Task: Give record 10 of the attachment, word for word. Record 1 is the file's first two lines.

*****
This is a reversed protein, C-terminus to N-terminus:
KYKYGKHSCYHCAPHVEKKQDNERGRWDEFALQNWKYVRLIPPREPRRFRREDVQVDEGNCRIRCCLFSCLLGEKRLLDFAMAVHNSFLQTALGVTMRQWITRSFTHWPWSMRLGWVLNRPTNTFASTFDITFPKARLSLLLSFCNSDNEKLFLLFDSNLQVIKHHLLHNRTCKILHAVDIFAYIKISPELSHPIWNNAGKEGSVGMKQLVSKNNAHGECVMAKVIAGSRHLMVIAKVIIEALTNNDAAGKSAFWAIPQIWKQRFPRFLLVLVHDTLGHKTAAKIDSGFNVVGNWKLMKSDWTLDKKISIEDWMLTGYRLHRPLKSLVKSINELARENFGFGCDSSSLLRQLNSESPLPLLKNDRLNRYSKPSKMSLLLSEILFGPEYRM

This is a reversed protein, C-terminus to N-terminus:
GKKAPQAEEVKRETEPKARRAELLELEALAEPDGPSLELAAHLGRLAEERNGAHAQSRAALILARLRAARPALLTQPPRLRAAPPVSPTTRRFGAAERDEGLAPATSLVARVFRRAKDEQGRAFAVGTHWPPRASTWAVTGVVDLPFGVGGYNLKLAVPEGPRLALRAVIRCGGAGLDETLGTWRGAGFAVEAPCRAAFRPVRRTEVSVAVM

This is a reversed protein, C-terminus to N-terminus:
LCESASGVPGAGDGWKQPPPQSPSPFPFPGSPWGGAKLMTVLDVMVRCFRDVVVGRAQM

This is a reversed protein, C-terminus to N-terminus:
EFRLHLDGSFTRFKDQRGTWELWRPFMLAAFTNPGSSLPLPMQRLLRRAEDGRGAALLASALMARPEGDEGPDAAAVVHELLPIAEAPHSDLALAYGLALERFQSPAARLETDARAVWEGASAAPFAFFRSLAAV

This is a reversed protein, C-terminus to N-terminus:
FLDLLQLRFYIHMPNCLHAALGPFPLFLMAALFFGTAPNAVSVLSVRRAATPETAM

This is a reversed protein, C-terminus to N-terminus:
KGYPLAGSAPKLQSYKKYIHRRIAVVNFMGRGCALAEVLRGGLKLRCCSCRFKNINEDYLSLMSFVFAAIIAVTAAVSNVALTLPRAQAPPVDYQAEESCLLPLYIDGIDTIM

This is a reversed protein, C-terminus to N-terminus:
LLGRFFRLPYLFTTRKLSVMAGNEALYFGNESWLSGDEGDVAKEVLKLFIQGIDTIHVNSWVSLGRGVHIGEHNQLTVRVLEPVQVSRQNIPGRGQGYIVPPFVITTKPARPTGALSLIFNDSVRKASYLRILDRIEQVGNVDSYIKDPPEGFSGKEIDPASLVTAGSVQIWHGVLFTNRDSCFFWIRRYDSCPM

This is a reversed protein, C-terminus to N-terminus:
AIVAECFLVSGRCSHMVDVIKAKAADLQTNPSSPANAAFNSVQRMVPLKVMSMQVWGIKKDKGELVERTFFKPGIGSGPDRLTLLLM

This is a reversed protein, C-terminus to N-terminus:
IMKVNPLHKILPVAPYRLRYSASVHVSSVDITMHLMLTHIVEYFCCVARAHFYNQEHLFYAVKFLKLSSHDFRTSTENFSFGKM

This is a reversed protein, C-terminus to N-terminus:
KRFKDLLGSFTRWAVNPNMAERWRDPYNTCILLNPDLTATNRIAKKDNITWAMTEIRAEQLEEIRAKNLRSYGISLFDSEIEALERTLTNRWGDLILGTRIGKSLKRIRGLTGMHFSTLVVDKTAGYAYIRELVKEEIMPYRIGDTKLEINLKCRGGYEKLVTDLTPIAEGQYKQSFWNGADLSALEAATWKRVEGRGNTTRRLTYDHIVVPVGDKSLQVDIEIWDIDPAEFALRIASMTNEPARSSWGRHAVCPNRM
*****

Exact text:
This is a reversed protein, C-terminus to N-terminus:
KRFKDLLGSFTRWAVNPNMAERWRDPYNTCILLNPDLTATNRIAKKDNITWAMTEIRAEQLEEIRAKNLRSYGISLFDSEIEALERTLTNRWGDLILGTRIGKSLKRIRGLTGMHFSTLVVDKTAGYAYIRELVKEEIMPYRIGDTKLEINLKCRGGYEKLVTDLTPIAEGQYKQSFWNGADLSALEAATWKRVEGRGNTTRRLTYDHIVVPVGDKSLQVDIEIWDIDPAEFALRIASMTNEPARSSWGRHAVCPNRM